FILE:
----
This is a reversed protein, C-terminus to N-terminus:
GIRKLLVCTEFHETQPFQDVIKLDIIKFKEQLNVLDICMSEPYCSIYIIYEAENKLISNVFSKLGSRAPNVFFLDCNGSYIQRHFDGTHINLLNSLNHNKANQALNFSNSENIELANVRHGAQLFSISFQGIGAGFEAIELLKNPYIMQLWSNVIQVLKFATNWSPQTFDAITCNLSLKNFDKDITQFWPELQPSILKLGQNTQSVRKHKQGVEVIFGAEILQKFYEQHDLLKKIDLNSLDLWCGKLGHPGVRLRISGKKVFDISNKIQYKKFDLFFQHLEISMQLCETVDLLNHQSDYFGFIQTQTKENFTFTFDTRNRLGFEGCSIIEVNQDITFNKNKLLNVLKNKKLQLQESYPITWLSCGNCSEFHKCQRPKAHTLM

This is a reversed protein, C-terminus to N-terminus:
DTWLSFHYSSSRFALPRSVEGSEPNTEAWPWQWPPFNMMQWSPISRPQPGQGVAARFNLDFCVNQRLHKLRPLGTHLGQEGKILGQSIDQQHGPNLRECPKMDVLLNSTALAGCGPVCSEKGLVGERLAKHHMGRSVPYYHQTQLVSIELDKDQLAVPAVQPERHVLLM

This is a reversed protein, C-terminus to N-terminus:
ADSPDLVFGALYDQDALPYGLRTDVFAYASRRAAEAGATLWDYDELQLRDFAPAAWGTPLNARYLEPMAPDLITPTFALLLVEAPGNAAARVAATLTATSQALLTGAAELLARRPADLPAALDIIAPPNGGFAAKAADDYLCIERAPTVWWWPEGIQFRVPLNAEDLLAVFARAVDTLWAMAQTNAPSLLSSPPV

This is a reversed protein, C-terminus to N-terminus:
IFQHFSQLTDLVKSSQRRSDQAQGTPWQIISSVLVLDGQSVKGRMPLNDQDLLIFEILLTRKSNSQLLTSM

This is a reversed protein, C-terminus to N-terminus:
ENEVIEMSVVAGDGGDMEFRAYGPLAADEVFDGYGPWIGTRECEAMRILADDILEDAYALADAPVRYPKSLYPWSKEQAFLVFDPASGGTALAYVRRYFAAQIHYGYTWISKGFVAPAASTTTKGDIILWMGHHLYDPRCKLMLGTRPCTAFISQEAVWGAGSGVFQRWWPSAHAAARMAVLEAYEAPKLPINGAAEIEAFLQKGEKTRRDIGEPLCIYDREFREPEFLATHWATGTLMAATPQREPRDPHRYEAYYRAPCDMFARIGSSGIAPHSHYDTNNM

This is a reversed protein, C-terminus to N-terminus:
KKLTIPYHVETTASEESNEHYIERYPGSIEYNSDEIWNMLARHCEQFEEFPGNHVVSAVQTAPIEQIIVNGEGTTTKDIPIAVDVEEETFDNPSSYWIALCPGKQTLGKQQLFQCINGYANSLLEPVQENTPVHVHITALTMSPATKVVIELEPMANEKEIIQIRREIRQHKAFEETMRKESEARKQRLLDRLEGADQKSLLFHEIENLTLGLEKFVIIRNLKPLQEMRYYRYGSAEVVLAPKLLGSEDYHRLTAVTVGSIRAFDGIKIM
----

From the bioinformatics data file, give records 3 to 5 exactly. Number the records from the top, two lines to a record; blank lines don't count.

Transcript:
This is a reversed protein, C-terminus to N-terminus:
ADSPDLVFGALYDQDALPYGLRTDVFAYASRRAAEAGATLWDYDELQLRDFAPAAWGTPLNARYLEPMAPDLITPTFALLLVEAPGNAAARVAATLTATSQALLTGAAELLARRPADLPAALDIIAPPNGGFAAKAADDYLCIERAPTVWWWPEGIQFRVPLNAEDLLAVFARAVDTLWAMAQTNAPSLLSSPPV

This is a reversed protein, C-terminus to N-terminus:
IFQHFSQLTDLVKSSQRRSDQAQGTPWQIISSVLVLDGQSVKGRMPLNDQDLLIFEILLTRKSNSQLLTSM

This is a reversed protein, C-terminus to N-terminus:
ENEVIEMSVVAGDGGDMEFRAYGPLAADEVFDGYGPWIGTRECEAMRILADDILEDAYALADAPVRYPKSLYPWSKEQAFLVFDPASGGTALAYVRRYFAAQIHYGYTWISKGFVAPAASTTTKGDIILWMGHHLYDPRCKLMLGTRPCTAFISQEAVWGAGSGVFQRWWPSAHAAARMAVLEAYEAPKLPINGAAEIEAFLQKGEKTRRDIGEPLCIYDREFREPEFLATHWATGTLMAATPQREPRDPHRYEAYYRAPCDMFARIGSSGIAPHSHYDTNNM